Legislators elect next class to serve on UNC board

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Submitted: Thu, 03/21/2013 - 2:49am
Updated: Thu, 03/21/2013 - 2:49am

RALEIGH, N.C. (AP) – The General Assembly has elected its next class of 16 people to serve on the University of North Carolina Board of Governors.

The House and Senate held separate elections Wednesday to pick eight people apiece to serve on the 32-member board, which sets policy for UNC’s 17 campuses. They’ll serve four-year terms.

New board members include former state Rep. Laura Wiley of Greensboro, Hendrick Motorsports executive Scott Lampe of Davidson, Raleigh attorney Steven Long and Greenville radio personality Henry Hinton.

House Democrats and Republicans argued about the election, won mostly by Republican nominees. Rep. Mickey Michaux of Durham says it’s a travesty Republicans didn’t support some Democrats to promote board diversity.

House Majority Leader Edgar Starnes of Granite Falls says his side makes no apologies for electing Republicans.

(Copyright 2013 The Associated Press. All rights reserved. This material may not be published, broadcast, rewritten or redistributed.)

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2015 years 8 months ago

Which UNC school campuses they will close:


Lawmakers are considering the possibility of eliminating one or two campuses in the University of North Carolina system, a top Senate budget-writer said Thursday.

Gov. Pat McCrory called for a $135 million cut in funding for the UNC system in the 2013-14 budget proposal he rolled out on Wednesday.

As lawmakers began reviewing the spending plan Thursday, Sen. Pete Brunstetter, R-Forsyth, co-chairman of the Senate Appropriations Committee, said he and his colleagues are more concerned about how money for higher education is spent than the actual size of the appropriation.

Lawmakers want to trim duplicative programs across UNC campuses, which Brunstetter said could reduce the overall system’s footprint.

“I think our members definitely envision that there could be some consolidation between campuses, and we might need to go from 16 down to 15, 14, something like that,” he said.

The university campuses in the system include UNC-Chapel Hill, North Carolina State University, North Carolina Central University, Fayetteville State University, East Carolina University, UNC-Greensboro, North Carolina A&T State University, Winston-Salem State University, the UNC School of the Arts, UNC-Charlotte, UNC-Wilmington, UNC-Pembroke, Elizabeth City State University, Appalachian State University, UNC-Asheville and Western Carolina University.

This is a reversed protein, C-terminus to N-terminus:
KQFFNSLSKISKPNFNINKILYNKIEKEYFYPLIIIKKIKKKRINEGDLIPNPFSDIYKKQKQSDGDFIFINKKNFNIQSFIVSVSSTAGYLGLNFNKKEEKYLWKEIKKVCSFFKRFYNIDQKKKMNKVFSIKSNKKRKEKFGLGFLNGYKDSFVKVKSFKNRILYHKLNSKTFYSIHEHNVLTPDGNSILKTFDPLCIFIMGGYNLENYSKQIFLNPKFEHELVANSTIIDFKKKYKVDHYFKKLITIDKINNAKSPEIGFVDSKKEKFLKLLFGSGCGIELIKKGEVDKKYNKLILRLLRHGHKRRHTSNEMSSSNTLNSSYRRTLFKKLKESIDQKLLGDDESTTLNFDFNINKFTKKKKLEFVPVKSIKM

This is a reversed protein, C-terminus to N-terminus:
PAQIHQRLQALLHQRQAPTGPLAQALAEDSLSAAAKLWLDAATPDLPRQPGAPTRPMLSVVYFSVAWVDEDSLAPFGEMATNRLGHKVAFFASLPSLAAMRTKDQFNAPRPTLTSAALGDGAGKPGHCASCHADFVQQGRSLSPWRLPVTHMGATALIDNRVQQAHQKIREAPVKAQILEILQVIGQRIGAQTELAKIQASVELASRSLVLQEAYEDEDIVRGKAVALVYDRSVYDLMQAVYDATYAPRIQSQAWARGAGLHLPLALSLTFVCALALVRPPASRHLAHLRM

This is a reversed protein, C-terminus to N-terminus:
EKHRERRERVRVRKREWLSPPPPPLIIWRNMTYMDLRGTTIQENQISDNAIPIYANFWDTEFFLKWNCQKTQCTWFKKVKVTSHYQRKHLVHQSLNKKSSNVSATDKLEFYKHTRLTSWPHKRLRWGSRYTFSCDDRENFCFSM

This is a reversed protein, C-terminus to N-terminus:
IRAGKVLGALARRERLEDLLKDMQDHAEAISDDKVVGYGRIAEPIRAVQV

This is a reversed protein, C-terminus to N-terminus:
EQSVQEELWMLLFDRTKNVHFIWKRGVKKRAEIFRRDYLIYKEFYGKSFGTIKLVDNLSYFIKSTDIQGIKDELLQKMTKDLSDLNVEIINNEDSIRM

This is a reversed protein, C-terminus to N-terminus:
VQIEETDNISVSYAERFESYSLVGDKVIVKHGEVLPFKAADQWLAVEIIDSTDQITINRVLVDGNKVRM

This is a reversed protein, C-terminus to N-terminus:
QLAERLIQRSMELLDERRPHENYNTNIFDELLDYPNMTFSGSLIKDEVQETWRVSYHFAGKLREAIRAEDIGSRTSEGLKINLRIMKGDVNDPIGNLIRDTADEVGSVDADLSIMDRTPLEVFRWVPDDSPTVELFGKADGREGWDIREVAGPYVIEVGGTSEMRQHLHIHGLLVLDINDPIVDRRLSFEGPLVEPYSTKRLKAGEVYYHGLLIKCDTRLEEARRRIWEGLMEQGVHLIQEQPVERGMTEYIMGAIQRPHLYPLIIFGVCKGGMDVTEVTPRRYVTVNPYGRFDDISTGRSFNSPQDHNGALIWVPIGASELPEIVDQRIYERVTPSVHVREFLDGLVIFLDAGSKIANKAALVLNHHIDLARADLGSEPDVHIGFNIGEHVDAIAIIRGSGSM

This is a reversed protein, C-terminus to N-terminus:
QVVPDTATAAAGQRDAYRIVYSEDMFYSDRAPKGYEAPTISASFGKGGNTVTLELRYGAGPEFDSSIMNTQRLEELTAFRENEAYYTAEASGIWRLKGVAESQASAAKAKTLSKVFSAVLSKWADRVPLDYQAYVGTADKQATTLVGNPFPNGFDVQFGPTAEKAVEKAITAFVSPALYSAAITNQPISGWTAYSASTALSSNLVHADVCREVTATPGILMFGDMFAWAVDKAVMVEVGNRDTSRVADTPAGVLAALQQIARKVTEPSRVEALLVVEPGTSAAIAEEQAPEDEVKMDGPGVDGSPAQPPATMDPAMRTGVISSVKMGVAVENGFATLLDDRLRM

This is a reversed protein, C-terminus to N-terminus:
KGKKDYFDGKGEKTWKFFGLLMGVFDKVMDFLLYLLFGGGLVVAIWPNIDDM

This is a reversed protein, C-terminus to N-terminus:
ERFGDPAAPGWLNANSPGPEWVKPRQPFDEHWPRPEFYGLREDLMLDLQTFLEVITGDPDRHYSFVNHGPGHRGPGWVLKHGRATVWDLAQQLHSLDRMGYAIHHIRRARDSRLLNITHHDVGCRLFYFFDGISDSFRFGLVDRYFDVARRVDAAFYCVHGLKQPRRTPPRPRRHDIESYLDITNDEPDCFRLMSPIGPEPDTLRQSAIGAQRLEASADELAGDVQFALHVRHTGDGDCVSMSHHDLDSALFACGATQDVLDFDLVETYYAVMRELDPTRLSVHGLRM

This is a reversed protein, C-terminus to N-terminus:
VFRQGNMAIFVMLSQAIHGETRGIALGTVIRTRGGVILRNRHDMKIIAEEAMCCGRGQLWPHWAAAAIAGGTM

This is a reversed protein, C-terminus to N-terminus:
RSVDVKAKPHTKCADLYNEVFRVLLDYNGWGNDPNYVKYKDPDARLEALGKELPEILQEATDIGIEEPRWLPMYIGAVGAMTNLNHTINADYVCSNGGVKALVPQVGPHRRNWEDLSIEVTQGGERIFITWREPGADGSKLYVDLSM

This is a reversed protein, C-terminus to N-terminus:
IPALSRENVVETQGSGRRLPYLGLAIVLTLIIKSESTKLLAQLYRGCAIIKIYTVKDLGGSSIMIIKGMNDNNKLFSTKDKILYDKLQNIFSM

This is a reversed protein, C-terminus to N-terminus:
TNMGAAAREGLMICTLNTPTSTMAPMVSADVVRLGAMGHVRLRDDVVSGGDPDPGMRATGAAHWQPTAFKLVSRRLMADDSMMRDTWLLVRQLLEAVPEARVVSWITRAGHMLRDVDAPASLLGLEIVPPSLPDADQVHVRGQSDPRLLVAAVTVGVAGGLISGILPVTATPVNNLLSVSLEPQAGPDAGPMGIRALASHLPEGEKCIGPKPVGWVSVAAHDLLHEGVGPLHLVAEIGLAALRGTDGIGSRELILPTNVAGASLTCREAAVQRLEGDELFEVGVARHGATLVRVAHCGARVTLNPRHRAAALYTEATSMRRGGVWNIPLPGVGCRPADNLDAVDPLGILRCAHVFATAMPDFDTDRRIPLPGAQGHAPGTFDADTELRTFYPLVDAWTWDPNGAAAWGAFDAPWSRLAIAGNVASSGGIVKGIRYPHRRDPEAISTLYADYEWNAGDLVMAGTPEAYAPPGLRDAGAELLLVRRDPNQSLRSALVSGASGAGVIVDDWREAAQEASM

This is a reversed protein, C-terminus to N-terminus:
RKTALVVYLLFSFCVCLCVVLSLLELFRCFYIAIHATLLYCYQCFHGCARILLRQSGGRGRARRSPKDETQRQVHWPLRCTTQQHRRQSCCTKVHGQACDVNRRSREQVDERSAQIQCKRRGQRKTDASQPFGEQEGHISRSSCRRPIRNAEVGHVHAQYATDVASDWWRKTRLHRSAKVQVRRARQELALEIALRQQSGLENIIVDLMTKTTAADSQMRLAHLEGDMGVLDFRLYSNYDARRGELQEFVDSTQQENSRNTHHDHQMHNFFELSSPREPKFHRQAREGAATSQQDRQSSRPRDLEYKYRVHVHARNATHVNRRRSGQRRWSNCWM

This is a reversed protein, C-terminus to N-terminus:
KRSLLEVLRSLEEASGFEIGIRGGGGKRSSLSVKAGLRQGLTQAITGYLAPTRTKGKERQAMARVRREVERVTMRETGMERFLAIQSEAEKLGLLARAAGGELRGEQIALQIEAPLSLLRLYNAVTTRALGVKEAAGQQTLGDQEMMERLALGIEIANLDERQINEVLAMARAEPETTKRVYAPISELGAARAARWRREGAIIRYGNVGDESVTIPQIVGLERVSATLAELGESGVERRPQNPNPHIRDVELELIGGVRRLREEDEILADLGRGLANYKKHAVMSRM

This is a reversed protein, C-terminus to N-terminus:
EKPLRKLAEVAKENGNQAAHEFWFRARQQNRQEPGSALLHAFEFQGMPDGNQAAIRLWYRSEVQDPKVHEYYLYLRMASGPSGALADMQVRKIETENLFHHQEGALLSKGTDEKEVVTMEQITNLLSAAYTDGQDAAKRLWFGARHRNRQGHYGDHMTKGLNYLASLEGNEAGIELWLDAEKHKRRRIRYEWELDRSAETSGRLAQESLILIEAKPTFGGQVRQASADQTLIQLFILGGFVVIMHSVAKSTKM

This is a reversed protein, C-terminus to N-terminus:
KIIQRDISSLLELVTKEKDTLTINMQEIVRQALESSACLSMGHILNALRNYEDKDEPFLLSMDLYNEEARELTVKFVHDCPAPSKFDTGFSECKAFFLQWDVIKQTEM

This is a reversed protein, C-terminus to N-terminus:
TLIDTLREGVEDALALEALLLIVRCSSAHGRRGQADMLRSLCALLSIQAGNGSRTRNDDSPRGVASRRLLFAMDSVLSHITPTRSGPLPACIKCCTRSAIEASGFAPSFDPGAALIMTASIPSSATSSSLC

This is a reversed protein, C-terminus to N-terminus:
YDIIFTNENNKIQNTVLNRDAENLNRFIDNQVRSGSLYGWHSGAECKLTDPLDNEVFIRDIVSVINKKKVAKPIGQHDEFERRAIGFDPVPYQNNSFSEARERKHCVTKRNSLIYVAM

Brunstetter didn’t elaborate on which campuses might close.

UNC President Tom Ross expressed concern Wednesday at the size of the proposed cut, which comes after $400 million in cuts in recent years. The consolidation proposal appeared to catch system administrators off guard, and Ross issued a statement that didn’t directly address the issue.

“The university system remains committed to operating more efficiently and to doing its part to ensure North Carolina’s economic competitiveness and high quality of life,” Ross said, calling UNC campuses “some of the state’s most valuable assets.”

“We recognize that we must do more with less and remain accountable to state taxpayers and policymakers,” he said. “As outlined in our new strategic plan, we are taking steps to further streamline operations, improve instructional productivity and quality and refine and focus academic missions to meet current and future state needs.”

Raeann George, a senior at N.C. State, said she is more concerned with steep tuition increases for out-of-state students that McCrory suggested to make up for the decrease in funding.

“It’s a little troublesome,” George, who is from Missouri, said the idea to raise tuition by up to 12.6 percent.

“If it’s going to be even more expensive to come out here, it’s just going to make it more difficult,” she said. “I feel like people who might be thinking about applying from out of state might not want to.”

Members of the Legislative Black Caucus railed against UNC cutbacks, as well as legislative elections that will fill the system’s Board of Governors with Republican appointees.

“That’s going to hurt the quality of education, the quality of teaching, the quality of research, the quality of everything that’s in these institutions,” Rep. Mickey Michaux, D-Durham, said of continued funding cuts.

Republicans argue, however, that they value the state’s universities – only with a new view on value.

“I do think you’re going to see a good, hard, honest look at the way the university conducts its business, the way resources are allocated and the way money is spent,” Brunstetter said.

Think about how devastated Wilmington would be if the closed UNCW. I don’t believe they would close the UNCW campus but just imagine what it would do.
There are possible campuses to close.
UNC Charlotte is real close to UNC Greensboro – but I would doubt they’d consider closing anything in Charlotte.
UNC Pembroke is remotely located……..

Hard choices.
Hopefully they won’t close any campuses